Universal Learning Design: Empowering the Next Generation

Quite an interesting video which makes you think about the good use technology can serve in the classroom. Students with identified learning disabilities, students with unidentified learning disabilities and normal students can all benefit equally from such technology. Students who would otherwise have dropped out from the Course can be saved. Do you have experiences similar to the ones in the video which you can share?

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7 thoughts on “Universal Learning Design: Empowering the Next Generation

  1. >This video is very interesting as it points out that students have different needs and they learn in different ways. I think that this kind of technology is very useful for students who are not motivated to read text books or who just do not learn by just reading a text. This technology has a number of advantages that target students who learn more through visual aids and through something interactive. As a language teacher, I think that this kind of technology is very useful for students to practice pronounciation of certain sounds of a foreign language that are new to them. Another advantage is that they could do so in private, without feeling embarrassed of their pronounciation when they are learning a foreign language.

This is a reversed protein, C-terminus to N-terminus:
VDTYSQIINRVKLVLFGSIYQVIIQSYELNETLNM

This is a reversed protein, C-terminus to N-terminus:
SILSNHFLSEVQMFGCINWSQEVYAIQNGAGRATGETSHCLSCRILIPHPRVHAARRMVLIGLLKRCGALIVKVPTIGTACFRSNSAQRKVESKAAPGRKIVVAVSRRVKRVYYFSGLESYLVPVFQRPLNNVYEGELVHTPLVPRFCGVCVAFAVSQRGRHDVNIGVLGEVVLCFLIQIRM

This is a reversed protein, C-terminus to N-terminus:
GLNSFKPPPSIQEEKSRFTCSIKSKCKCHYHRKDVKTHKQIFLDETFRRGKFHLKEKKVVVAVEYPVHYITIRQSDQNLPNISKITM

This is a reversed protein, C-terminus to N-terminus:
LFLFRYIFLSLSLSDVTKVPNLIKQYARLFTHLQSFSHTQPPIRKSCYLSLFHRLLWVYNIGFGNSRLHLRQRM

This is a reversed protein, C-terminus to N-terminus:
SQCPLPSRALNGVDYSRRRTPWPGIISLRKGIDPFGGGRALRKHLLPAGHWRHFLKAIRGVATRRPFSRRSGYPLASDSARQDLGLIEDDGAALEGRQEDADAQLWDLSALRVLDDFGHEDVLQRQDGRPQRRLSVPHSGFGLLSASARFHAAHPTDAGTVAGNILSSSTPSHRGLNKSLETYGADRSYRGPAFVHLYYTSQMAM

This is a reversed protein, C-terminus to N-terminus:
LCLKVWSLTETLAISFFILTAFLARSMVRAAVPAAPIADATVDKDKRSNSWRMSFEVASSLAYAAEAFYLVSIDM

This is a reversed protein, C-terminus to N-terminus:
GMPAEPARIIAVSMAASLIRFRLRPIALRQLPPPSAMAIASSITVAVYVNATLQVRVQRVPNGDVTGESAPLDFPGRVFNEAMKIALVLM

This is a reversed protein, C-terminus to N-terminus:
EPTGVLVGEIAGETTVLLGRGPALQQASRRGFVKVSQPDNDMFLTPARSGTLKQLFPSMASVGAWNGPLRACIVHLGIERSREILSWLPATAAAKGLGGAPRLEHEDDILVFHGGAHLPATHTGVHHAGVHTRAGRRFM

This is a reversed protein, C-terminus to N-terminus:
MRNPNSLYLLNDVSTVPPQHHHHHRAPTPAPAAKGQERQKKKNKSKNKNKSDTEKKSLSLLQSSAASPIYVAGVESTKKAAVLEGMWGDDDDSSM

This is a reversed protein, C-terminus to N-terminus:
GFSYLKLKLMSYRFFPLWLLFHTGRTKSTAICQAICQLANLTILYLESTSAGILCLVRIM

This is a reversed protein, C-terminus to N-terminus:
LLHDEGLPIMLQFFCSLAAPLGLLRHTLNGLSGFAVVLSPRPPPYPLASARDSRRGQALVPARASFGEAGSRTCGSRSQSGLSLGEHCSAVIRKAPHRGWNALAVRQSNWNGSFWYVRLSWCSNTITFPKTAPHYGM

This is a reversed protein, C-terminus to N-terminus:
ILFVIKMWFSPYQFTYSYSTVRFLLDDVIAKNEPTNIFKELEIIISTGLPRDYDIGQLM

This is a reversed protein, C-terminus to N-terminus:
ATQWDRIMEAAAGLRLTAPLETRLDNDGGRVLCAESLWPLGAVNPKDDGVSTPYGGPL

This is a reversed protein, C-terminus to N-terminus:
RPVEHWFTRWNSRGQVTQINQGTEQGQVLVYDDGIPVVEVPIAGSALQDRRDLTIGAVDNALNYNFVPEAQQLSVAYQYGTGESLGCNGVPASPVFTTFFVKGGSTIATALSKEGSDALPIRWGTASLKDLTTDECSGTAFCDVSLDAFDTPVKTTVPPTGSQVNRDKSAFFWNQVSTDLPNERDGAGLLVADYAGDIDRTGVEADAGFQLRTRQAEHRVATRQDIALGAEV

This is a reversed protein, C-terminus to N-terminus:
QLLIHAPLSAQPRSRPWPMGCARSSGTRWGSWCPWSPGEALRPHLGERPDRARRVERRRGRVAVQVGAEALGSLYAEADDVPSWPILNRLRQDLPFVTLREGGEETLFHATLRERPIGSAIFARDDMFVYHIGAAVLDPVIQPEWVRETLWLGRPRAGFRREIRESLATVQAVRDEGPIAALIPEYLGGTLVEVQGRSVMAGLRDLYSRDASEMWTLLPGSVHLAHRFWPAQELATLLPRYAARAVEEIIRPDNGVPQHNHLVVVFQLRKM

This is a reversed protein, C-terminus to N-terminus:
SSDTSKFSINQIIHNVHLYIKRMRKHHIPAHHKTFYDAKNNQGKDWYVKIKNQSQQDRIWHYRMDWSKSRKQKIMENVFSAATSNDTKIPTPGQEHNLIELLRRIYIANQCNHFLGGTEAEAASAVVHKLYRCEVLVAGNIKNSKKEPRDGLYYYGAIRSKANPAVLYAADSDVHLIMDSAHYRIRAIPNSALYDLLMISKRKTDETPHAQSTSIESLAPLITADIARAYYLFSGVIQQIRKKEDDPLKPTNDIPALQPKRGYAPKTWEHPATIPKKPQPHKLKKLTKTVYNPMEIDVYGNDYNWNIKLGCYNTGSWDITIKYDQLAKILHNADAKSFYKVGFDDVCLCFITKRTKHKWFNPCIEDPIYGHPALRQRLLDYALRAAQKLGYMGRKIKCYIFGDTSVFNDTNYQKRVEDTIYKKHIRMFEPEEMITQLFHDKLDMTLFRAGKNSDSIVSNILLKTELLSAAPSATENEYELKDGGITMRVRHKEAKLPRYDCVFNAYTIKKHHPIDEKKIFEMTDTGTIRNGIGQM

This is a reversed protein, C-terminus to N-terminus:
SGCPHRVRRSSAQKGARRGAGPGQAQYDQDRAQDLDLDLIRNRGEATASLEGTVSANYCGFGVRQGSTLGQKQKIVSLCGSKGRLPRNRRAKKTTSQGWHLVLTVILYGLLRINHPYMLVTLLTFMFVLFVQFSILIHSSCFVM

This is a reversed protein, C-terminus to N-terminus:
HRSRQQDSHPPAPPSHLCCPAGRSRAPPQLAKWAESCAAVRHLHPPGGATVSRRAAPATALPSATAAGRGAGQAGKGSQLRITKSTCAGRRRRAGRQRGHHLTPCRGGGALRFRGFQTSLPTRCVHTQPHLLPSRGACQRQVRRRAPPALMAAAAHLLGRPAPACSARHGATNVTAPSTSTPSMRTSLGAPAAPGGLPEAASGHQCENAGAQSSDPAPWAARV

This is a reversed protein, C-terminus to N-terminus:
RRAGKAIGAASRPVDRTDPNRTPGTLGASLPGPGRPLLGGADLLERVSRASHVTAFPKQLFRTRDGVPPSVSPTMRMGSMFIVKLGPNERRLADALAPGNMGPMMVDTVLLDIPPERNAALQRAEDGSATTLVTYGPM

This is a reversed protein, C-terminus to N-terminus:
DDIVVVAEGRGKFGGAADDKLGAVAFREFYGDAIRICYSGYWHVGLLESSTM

2. >It is always interesting to get to know about such initiatives and projects where software is used to motivate and help learners to learn in the way that is good for them and not simply the traditional way. We have to believe in the fact that we have different learners in class, that we have to adapt to the style of their learning and needs. We have a responsibility to do this. However as lecturers we do not only have responsibilities but 'rights' we require if we are to be able to do our job. Mainly we need to be provided with 3 resources: knowledge, time and technology. Only when we are given the necessary knowledge about learner needs, enough time to prepare various learning approaches and technology like software and computers can we live up to these responsibilities and when this happens, we will truly be focused on learner needs.

  3. >A good video indeed! Yes, students have different levels and different learning approaches. However our current educational system makes it very difficult to cater for all these differences. Unfortunately, due to time limitations and the need to cover a syllabus, we are too alienated to stop and address such differences and difficulties in the students’ learning styles.Programs like these and the help of technology together with one to one tutoring and a blend of techniques might provide greater help to students with learning difficulties.